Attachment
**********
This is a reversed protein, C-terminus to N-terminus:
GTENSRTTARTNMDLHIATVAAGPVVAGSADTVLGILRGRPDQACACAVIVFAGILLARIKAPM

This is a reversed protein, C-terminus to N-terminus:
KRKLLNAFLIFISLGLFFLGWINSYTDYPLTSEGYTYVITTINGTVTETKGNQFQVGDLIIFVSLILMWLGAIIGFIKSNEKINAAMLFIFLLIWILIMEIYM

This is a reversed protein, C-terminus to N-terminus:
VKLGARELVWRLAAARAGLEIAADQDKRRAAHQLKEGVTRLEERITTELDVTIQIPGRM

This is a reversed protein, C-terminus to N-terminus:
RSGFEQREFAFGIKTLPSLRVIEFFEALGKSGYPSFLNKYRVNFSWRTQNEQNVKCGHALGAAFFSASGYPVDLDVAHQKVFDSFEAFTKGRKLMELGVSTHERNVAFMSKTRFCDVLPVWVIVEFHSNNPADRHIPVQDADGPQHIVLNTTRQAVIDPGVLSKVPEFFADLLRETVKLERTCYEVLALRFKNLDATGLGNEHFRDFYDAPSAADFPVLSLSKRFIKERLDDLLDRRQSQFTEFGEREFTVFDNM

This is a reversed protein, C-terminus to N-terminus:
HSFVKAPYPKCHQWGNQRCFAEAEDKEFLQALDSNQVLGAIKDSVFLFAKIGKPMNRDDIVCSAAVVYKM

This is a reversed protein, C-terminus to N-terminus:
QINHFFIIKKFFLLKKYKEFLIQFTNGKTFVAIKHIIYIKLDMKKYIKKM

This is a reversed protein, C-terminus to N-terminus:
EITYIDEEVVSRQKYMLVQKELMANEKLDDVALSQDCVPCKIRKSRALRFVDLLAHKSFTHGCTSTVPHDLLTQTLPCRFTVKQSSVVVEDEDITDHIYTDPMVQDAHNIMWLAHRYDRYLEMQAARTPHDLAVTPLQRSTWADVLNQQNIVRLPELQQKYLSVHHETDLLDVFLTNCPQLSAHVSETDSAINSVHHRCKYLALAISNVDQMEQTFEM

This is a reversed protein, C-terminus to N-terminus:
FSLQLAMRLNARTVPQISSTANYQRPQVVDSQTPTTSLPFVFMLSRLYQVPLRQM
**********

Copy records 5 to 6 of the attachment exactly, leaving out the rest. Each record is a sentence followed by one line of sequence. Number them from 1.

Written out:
This is a reversed protein, C-terminus to N-terminus:
HSFVKAPYPKCHQWGNQRCFAEAEDKEFLQALDSNQVLGAIKDSVFLFAKIGKPMNRDDIVCSAAVVYKM

This is a reversed protein, C-terminus to N-terminus:
QINHFFIIKKFFLLKKYKEFLIQFTNGKTFVAIKHIIYIKLDMKKYIKKM